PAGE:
Saturday, May 25, 2024
28 C
Brunei Town

European inflation soars to record 7.5pc on fuel, food costs

LONDON (AP) – Inflation in Europe soared to another record, according to new European Union (EU) figures released on Friday, in a fresh sign that rising energy prices fuelled by Russia’s war in Ukraine are squeezing consumers and adding pressure on the central bank to raise interest rates.

Consumer prices in the 19 countries that use the euro currency rose by an annual rate of 7.5 per cent in March, according to the EU statistics agency, Eurostat.

The latest reading smashed the high set just last month, when it hit 5.9 per cent. It’s the fifth straight month that inflation in the eurozone has set a record, bringing it to the highest level since recordkeeping for the euro began in 1997. Rising consumer prices are a growing problem around the world, making it more difficult for people to afford everything from groceries to their utility bills.

Spiking energy costs are the main factor driving inflation in Europe, with those prices surging 44.7 per cent last month, up from 32 per cent in February, Eurostat said.

Oil and gas prices had already been rising because of increasing demand from economies recovering from the depths of the COVID-19 pandemic.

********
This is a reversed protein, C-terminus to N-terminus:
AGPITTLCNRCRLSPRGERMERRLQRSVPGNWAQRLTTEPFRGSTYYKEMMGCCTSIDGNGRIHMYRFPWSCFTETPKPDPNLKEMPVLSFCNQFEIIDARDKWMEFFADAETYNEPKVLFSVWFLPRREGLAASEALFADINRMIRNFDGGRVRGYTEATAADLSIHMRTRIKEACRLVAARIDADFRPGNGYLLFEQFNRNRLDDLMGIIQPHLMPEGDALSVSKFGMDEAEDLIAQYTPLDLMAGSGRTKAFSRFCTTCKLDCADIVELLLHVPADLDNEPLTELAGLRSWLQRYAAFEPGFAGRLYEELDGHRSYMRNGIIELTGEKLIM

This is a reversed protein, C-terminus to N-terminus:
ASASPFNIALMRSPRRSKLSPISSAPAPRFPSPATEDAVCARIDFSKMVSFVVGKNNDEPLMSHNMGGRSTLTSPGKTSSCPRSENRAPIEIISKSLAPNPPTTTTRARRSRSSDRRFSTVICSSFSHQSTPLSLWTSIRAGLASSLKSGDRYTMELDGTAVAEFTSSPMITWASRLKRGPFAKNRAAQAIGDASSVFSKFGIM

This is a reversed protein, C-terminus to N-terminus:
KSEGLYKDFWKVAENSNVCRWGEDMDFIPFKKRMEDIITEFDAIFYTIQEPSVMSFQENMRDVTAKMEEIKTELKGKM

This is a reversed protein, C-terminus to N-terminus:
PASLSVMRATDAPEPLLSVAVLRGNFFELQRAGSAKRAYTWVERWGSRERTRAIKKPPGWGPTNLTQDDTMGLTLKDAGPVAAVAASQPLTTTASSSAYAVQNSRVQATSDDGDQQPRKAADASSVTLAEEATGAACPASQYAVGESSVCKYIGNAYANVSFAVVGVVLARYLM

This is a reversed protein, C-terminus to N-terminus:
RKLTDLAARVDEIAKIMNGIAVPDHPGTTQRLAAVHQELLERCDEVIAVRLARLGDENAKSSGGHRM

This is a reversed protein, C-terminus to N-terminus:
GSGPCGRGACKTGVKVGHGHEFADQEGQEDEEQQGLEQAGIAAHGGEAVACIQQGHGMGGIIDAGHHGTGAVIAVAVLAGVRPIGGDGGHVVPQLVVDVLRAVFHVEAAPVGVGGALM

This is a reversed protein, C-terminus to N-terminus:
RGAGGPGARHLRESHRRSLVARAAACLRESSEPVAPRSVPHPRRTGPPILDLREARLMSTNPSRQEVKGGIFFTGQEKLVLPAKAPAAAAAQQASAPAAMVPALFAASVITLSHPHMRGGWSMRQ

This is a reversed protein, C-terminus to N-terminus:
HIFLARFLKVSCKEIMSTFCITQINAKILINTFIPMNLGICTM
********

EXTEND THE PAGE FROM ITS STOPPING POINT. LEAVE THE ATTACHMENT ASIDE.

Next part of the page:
A resident shops at a grocery store in Athens, Greece. PHOTO: AP

They jumped higher after Russia, a major oil and gas producer, invaded Ukraine, on fears that sanctions and export restrictions could crimp supplies.

It’s also getting more expensive to eat in Europe. Food costs rose five per cent, compared with 4.2 per cent in the prior month.

Mina Agib, who runs an Egyptian restaurant called Meya Meya in Berlin, said prices for frying oil and meat have shot up by 70 per cent to 100 per cent recently.

“Who isn’t affected?” Agib replied, when asked whether he’s feeling the impact of rising prices.

Two weeks ago, one of his suppliers said meat prices would increase by EUR70 per kilogramme, Agib said.

“They told us to expect another increase next week.”

To avoid losing money, Agib has had to raise the price of some dishes. One customer, angry at having to pay EUR0.5 more for a plate of sliced meat, dips and salad, posted a negative online review – the first since his restaurant opened over a year ago.